While technically not being a collaboration, but having the subject of collaboration at its core, Samara was invited by the Red Bull Music Academy Daily to create a custom logotype for their collaboration week in June this year. The online platform creates themed educational modules about a certain topic in music and highlights different aspects of each one of these. To incorporate the spirit of collaboration, Samara designed the logotype with a couple of ornamentations overlapping each other. “Paired with the modern and technological construction of the letters I added delicate elements that give the logotype it‘s distinctive appearance”, she explains.
As her work mainly consists of “typographic solutions”, creating custom type plays an important part in her projects in order to give them an individual, personal touch. In several of her projects, like the sketches for Nike China and the Shanghai-based studio Royal Club which she designed together with Stefan Hürlemann, the custom typefaces are the main focus of the whole visuality and are not meant to be functional, but pictorial instead. “I think typography plays a big role in design in general. We read all the time how essential it is that the type conveys the right message. In custom type, you can especially fit the type to the related project and control the message and aesthetic behind the typography”, Samara explains, “For me designing type it’s much more a detail-oriented process than designing usually is. Based on the nature of type design, it’s also easier for me to stay focused on one specific set of letters and all the glyphs that are necessary to create a whole letter. One aspect that I find quite inspiring is the limit given by the letters to the designer. As the form of the letters is already defined, you as the designer can just to work around it and give the glyphs it’s right ‚costume’.”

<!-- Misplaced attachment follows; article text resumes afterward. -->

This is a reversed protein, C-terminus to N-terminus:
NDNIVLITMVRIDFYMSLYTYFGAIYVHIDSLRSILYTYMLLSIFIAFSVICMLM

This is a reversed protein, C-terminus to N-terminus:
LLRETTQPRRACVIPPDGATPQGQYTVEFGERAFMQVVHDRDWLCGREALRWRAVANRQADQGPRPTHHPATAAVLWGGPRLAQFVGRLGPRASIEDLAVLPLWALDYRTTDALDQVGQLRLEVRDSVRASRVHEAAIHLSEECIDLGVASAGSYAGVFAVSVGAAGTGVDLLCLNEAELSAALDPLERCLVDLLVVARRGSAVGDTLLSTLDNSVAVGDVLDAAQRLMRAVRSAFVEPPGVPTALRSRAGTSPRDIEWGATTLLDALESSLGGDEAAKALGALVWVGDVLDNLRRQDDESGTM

Besides working on the release of her new typeface “Tempos”, a monospace typeface inspired by the good old Times, Samara is currently doing a research about the history of a typeface that was really popular during the 50s. “I first saw this typeface on an old Swiss railway and fell in love with the elongated and constructed look. It’s unfortunately quite difficult to dedicate this style of type to a certain designer as they didn’t name their work. So I’m trying to find out where this typeface comes from and who cultivated this style”, Samara tell us about this upcoming project and adds: “Also, I want to focus more on my type-related work. I want to focus more on my typefaces and my type-based research.”
Trying to find visual references in everyday life, Samara usually does not start with a clear vision of the final result in her mind. “For me, a project generally develops over time. When an idea comes to my mind, I start doing quick drafts and try to crystallize a concrete aesthetic”, she explains, “Usually, I try a lot of different ideas and hop between different approaches, angles and views. Choosing the right idea is difficult for me so I have to be sure that the idea is the right one.” During collaborations, she appreciates the exchange between different people. “As we grow up in different circumstances, everybody has a different outlook on life and I think you can learn from everybody and take a piece of inspiration for your own life and work. It is important to me that all opinions are listened to and taken into consideration. I think everybody has a valuable perspective and can therefore contribute to the design”, she tells us, “The biggest difficulty is always the communication – in everyday life as well as in collaborations. Good communication is key. That’s why it is so important to accept each others’ views and opinions.”